eral evangelist of Concord Presby
tery. His resignation was accept
ed, but he was retained as treas
urer. Rev. E. D. Brown, of Lo-
ray, was elected chairman of the
Home Mission Committee to suc
ceed Dr. Monroe, until the fall
meeting of Presbytery, which will
be held at Poolar Tent, Cabarrus
[Rev. T. Greenlee Tate recently
graduated from the Union Theo
logical Seminary, at Richmond,
which is a Presbyterian institution.
He is a son of Mr. and Mrs. H. A.
Tate of Greenlee and has many
friends in McDowell who wish him
great success in his new field of
Old Fort is promised a new
pot in the near future.
Vice-President Thos. R. Mar
shall delivered the commencement
address to the fifty-one graduates
of the North Carolina Normal col
lege at Greensboro Tuesday.
Gov. Brumbaugh of Pennsylvan
ia will be the speaking attraction
for the North Carolina Teachers’
Assembly, which meets in Raleigh
the last week in November.
The body of Master Sam Miller,
3-year-old son of» Mr. and Mrs.
Philo A. Miller, was found in a
spring in southwest Hickory Mon
day afternoon, the child having
fallen into the water and drowned,
says the Hickory Record.
The 1916 Southern Baptist Con
vention at Asheville, which ended
yesterday had the largest attend
ance in its history, 2,125 delegates
having registered since the sessions
opened last Wednesday. Largest
previous attendance was 1,930.
A company of local and other
mill men has been organized, known
as the Spencer Mills company, to
ope rate a cotton mill at Ruther-
fordton. Work will begin next
Monday morning, the contractor
now being on the ground. The
authorized capital is $150,000. The
mill village is to be a model in all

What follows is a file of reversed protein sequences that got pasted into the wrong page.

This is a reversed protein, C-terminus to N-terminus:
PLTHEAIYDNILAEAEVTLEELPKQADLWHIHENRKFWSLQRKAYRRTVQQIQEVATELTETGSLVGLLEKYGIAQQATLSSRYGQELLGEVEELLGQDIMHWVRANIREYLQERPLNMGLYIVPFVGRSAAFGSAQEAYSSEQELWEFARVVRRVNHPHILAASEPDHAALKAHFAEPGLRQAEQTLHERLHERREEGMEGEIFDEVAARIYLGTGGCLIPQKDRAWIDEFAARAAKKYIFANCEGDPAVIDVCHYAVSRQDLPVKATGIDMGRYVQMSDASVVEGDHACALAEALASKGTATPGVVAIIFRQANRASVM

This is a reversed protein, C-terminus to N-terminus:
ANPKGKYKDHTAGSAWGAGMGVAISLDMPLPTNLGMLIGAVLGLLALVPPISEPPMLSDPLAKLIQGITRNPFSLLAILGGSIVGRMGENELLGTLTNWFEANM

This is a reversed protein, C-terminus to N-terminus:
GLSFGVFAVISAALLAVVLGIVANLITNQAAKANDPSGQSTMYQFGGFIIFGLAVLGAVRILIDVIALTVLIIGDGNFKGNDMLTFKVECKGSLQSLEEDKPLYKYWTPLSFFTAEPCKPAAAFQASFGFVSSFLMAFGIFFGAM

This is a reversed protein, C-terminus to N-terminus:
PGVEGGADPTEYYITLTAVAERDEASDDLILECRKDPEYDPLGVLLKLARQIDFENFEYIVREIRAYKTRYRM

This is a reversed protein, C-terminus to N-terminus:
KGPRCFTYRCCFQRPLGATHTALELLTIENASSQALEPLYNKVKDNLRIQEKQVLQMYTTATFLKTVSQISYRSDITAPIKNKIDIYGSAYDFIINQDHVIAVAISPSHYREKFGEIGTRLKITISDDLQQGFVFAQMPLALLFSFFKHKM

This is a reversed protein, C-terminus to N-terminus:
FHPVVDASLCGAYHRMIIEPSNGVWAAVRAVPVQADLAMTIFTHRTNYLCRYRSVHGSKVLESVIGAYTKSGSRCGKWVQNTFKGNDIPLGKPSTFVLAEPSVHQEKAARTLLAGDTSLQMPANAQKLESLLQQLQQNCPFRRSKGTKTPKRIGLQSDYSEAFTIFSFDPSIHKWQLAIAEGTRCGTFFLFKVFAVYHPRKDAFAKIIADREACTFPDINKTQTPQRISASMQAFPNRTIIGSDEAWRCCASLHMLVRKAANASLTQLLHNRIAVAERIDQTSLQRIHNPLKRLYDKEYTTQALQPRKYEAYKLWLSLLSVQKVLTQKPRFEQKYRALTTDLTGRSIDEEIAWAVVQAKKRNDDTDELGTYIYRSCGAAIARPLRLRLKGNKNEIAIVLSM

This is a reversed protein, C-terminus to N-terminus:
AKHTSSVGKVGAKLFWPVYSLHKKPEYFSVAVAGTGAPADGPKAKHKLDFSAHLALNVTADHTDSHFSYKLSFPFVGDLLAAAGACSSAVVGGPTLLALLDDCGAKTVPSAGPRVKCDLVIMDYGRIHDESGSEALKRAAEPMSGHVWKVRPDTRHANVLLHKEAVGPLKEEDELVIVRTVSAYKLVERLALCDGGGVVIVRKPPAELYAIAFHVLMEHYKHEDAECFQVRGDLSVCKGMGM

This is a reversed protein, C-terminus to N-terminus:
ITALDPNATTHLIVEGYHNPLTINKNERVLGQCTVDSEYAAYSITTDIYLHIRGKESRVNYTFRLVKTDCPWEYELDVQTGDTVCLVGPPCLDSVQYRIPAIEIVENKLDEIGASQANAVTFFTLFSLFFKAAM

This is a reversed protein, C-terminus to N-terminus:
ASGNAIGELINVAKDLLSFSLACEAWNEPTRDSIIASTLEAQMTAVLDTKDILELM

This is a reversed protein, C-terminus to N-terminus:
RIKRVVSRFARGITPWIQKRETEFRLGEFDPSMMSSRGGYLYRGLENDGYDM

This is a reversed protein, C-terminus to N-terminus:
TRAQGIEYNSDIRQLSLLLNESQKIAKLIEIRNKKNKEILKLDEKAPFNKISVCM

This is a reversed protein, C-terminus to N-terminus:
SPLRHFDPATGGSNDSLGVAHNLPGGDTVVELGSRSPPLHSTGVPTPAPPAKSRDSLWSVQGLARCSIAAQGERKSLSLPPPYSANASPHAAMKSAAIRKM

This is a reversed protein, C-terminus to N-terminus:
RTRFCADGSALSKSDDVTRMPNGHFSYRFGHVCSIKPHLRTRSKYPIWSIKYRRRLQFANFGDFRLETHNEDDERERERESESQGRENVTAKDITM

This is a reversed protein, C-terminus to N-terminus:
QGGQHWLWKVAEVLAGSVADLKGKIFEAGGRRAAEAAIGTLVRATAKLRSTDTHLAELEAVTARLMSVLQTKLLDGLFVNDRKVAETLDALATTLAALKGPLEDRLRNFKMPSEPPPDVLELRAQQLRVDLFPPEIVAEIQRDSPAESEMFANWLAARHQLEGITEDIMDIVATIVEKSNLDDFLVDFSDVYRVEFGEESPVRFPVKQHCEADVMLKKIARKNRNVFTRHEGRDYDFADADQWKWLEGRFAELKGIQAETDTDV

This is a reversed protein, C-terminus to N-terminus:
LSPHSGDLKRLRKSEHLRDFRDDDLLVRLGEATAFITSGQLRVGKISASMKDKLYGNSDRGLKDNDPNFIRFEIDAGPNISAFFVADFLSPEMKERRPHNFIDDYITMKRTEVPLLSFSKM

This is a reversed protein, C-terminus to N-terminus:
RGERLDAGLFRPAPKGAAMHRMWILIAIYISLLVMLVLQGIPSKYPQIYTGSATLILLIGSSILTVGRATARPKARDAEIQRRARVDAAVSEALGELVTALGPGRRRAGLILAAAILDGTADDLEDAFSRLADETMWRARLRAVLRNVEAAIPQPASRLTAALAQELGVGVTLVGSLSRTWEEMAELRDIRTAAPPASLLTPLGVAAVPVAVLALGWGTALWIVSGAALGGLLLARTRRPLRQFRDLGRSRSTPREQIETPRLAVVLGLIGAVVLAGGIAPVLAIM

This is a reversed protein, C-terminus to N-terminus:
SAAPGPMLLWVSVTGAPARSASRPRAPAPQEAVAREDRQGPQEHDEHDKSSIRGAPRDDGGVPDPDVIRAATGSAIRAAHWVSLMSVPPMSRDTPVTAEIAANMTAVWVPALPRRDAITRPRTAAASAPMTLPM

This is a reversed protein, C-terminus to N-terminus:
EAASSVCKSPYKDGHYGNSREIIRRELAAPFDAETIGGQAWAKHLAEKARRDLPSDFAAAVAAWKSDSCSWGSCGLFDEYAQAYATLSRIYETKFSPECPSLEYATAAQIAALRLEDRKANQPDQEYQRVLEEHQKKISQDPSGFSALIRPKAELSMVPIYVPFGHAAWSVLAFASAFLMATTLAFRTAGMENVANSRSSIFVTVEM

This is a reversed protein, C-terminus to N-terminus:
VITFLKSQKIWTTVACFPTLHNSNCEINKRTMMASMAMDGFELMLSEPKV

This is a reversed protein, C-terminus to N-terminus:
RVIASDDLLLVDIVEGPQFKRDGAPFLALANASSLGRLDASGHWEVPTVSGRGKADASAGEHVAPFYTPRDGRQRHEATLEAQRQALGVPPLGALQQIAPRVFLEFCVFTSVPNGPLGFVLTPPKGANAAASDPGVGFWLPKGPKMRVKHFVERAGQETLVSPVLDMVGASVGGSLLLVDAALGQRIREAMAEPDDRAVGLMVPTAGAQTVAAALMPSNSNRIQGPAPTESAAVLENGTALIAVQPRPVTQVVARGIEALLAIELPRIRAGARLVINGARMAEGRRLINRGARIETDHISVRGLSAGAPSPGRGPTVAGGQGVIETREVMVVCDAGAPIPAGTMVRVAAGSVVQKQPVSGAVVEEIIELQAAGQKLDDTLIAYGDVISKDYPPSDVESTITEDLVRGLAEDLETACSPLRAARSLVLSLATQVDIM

respects, every home having elec
tric lights, sanitary ^ivies and
water either from deep-drilled wells
or pumped from a source where
the water is pure.
Reports to the Manufacturers’
Record of this week show that in
every direction throughout the
South business activity is improv
ing. We note among the concrete
evidences mentioned that arrange
ments have been concluded for the
establishment at Erwin, Tenn., of
a seven-kiln pottery for manufac
turing tableware, using as raw ma
terial fieldspar and flint from that
section, and clay from North Caro
lina. It is believed that this will
be followed by the establishment
of other pottery industries in that
section, and possibly in other parts
of the South .where the raw mater
ials are found in such great abund
J. W. Hunter of North Caro
lina, an employe of the Federal
Dyestuffs and Chemical Company
at Kingsport, Tenn., was killed
Thursday when a man named Scar
borough struck him over the head
Blockade Still Cut Up—Moon-^
Rutherfordton, N. C., May 19.—
Deputy Collectors M. D. Justice,
Charles Stewart and G. R. Rhyne,
with Deputy Osie Hill, of the
sheriff’s office, went up to Vein
Mountain, in McDowell county
yesterday and found a blockade
distillery. It was an up-to-date
copper plant of eighty gallons ca
pacity, with quite a lot of material
about. They cot up the still, and
brought it into town, with two
men. Bud and Ed Toney, who are
supposed to have been ooerating
the plant, and whom the officers
have had warrants for nearly three
_ _ with a pipe wrench,
operations at the mine and is ex- j resulting from a quarrel. Scar
pected in the next few weeks. 1 borough is in jail.
W. E. Willifl having declined to serre
as judge of election of Turkey Coye pre
cinct, J. H. Buchanon is hereby appoint
ed to serye in his place. This May 22,
W. K. M. GILKEY,
Chairman County Board Elections*